Hiawatha Bray, writing in the Boston Globe, link above, has a great story about IBM research on display at this week's Nanotech 2006 conference in Boston. Building on decades of basic research, Thomas Theis at IBM is developing nanotubes to use on computer microchips that avoid the problems encountered as silicon chips become ultra tiny. Smaller means faster in microchips, but silicon "leaks" energy and heat as it becomes very small. Carbon nanotubes replace the silicon and allow engineers to create very tiny microchips (and other things, too!) that speed up computer functions and efficiency. The problem now becomes how to see what you are doing when you design the darned things! Apparently they are expecting a real market date about fifteen years in the future.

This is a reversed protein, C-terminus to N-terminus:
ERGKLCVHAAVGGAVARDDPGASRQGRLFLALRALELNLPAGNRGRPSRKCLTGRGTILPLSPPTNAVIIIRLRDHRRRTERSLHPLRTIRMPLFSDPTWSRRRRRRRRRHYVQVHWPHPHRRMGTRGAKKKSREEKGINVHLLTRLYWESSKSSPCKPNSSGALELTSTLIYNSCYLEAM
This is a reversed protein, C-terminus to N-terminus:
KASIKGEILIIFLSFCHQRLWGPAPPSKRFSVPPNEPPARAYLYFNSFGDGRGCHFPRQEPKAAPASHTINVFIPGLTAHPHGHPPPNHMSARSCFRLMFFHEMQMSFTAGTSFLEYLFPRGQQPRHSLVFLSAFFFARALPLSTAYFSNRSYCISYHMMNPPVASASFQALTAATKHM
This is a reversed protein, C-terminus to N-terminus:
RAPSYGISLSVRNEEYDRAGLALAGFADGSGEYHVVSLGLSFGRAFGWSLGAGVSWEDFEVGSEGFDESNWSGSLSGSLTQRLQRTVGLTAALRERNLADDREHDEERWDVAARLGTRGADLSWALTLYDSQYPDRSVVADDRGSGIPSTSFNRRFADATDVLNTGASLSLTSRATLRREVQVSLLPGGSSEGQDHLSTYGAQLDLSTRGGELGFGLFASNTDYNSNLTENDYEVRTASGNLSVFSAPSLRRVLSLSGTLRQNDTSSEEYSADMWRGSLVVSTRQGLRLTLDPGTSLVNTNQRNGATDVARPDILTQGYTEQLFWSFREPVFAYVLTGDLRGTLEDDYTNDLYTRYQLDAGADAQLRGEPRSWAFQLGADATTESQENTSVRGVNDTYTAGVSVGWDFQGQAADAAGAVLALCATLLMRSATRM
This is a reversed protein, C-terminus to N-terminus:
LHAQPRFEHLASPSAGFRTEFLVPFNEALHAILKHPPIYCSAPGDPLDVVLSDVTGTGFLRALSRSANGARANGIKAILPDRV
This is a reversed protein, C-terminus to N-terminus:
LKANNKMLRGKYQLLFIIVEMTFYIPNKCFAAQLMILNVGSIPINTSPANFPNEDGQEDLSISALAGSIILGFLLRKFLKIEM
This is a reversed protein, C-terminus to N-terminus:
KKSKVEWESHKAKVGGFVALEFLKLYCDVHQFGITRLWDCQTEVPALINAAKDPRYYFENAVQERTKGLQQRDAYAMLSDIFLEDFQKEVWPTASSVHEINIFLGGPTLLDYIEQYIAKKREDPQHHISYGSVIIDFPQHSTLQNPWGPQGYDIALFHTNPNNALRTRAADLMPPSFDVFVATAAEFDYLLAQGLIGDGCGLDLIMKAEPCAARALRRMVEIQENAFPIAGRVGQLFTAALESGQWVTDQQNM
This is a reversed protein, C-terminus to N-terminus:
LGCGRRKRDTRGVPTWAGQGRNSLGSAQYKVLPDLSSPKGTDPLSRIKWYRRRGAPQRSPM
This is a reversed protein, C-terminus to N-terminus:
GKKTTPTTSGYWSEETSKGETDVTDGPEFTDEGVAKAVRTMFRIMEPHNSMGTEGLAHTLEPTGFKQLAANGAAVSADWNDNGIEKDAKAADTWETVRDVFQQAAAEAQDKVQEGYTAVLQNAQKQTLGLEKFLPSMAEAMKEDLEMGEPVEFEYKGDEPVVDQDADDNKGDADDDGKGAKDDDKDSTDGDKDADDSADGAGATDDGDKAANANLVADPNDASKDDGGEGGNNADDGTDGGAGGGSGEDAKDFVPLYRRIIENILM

If you want to read more about carbon nanotubes, which are truly ultima-cool things, you can see this 2002 C/Net news story, which is up-date-able link here. I include this even though it's old because it has terrific links and illustrations and very good explanations about a complex subject. And here is a link to a 2004 Science Daily News link for a more recent story. This also has some good information, though not as stellar as the C/Net story.
Image from IBM Research Lab at http://www.research.ibm.com/nanoscience/